Pregnant and Thinking About Adoption: Understanding Adoption
This information was taken directly from Child Welfare Information Gateway
Are you pregnant and thinking about placing your baby for adoption? Being well-informed may help you feel better about whatever decision you make—whether it is to place your child for adoption or to parent your child yourself. This factsheet provides information about adoption, presents questions to consider, and points to resources that may help you in exploring your options. Others who are affected by adoption decisions, such as expectant fathers and other relatives, also may find this factsheet useful for answering their questions.
Understanding Adoption (below)
Adoption is a process—with legal, social, and emotional aspects—in which children who will not be raised by their birth parents become permanent legal members of another family. When it comes to adoption, there is no one right decision for everyone. Understanding adoption—including why others choose adoption or not and its long-term impact—may help you figure out what’s right for you and your child.
Why do some expectant parents choose to place their baby for adoption? Everyone’s situation is different, but many women (and their partners) choose adoption because they do not feel ready or able to raise a child. They often believe that the baby will have a better life in an adoptive home with parents who are ready to welcome and care for a child. As such, these mothers typically feel that they are putting their baby’s best interests ahead of their own. Other factors that sometimes play a part in parents’ decisions to place their children for adoption include money problems, personal goals, and family attitudes.
Why do some expectant parents choose to raise their baby rather than place the baby for adoption? Women experiencing an unplanned pregnancy (and their partners) who consider adoption but decide to raise their child themselves may do so because they conclude that they have the commitment and support necessary to raise a child. They may feel that maintaining their connection with their child and preventing a profound loss for themselves and their child outweigh any possible advantages of adoption. Some birth parents who were unsure before their child’s birth find they do feel ready to be a parent after they’ve held and connected with their baby.
What is the impact of the adoption decision? Adoption is more than a one-time legal event; adoption is a lifelong process with long-term impact for everyone involved (your child, you and your family members, the birth father and his relatives, and the adoptive family). Once an adoption is legally finalized, it is permanent, and it will change your relationship with your child forever. In the eyes of the law, your child is no longer related to you. The adoptive parents will raise your child and have full legal rights and responsibilities as the child’s parents. While experiences differ, many birth parents who place their child for adoption experience feelings of loss, grief, and guilt. For some, it is a traumatic experience. These feelings may persist many years after the adoption and may negatively affect birth parents’ later lives and relationships. (Read more at https://www.childwelfare.gov/adoption/adopt_people/impact.cfm)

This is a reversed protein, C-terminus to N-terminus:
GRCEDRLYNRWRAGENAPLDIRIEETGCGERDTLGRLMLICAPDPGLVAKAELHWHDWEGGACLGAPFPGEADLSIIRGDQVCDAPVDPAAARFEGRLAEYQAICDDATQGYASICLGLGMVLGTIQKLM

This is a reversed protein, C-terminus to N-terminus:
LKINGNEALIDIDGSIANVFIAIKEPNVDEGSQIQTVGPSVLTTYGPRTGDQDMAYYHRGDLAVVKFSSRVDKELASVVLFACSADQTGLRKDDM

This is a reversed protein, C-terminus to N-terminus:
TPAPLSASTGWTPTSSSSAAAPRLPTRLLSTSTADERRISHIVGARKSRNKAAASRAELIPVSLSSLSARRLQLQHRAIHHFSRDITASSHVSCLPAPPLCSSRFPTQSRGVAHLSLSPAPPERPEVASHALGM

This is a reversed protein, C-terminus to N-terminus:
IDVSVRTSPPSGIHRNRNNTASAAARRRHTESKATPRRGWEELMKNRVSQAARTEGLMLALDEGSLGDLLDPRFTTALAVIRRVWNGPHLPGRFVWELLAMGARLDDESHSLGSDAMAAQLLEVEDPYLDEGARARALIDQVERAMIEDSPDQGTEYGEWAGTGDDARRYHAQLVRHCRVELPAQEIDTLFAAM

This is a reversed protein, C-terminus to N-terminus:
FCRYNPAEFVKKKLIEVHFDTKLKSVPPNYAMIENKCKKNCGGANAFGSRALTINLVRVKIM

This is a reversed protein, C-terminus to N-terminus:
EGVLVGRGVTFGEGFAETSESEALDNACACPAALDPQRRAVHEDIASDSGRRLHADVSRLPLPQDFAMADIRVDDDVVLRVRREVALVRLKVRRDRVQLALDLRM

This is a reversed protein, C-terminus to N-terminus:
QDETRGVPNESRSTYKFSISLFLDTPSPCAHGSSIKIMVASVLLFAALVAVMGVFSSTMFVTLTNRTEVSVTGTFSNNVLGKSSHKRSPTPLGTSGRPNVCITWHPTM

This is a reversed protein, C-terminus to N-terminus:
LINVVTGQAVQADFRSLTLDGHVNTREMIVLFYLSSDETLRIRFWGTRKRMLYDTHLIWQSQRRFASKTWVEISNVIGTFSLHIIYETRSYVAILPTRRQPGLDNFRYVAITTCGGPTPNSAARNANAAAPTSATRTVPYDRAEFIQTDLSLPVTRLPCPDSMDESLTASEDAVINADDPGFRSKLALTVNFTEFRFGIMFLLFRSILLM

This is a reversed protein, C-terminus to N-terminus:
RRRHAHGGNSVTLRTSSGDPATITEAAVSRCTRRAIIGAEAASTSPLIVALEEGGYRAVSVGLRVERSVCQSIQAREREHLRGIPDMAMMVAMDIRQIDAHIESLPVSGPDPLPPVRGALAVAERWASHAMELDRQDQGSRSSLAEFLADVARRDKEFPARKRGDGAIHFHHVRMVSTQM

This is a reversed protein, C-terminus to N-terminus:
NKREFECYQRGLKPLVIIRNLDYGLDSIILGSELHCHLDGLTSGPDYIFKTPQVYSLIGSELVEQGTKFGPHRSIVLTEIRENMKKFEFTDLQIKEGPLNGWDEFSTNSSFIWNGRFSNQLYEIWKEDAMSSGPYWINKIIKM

Keep in mind: While birth parents and children who have been adopted often struggle with identity issues and lifelong feelings of loss and grief, many will learn how to work through these emotions, often with the help of counseling.
If I choose adoption, will I know what happens to my child? Placing a child for adoption does not mean necessarily that you won’t have any future contact with your child. In past generations, many adoptions were surrounded in secrecy, and communication between birth parents and their children was discouraged. Today, most infant adoptions have some degree of openness in which birth parents have some contact with adoptive parents and their children who have been adopted. (Open adoption is discussed further here.)
When do I have to make my decision? Most State laws require that the final decision to place a child for adoption be made after the baby is born.1 Think of it as making the adoption decision twice—once while you are pregnant and again after giving birth. After consideration of your options, you may prepare for adoption by selecting a licensed adoption agency or adoption lawyer (see Selecting an Agency or Independent Adoption section) and selecting adoptive parents (or parent) (see Selecting Adoptive Parents section.) Nevertheless, the final and legal decision is made by you (or you and the father) after the child’s birth.
Keep in mind: It’s hard to know exactly how you’ll feel after the birth of your baby. You should not sign papers that make the adoption final until you are sure of your decision. Until the final papers are signed, you have parental rights to make decisions regarding your child.
Return to Pregnancy
Child Welfare Information Gateway. (2014). Are you pregnant and thinking about adoption? Washington, DC: U.S. Department of Health and Human Services, Children’s Bureau.
1 For more information on your State’s laws and required waiting periods, talk to an adoption lawyer or adoption agency representative. See also Consent to Adoption at https://www.childwelfare.gov/systemwide/laws_policies/statutes/consent.cfm.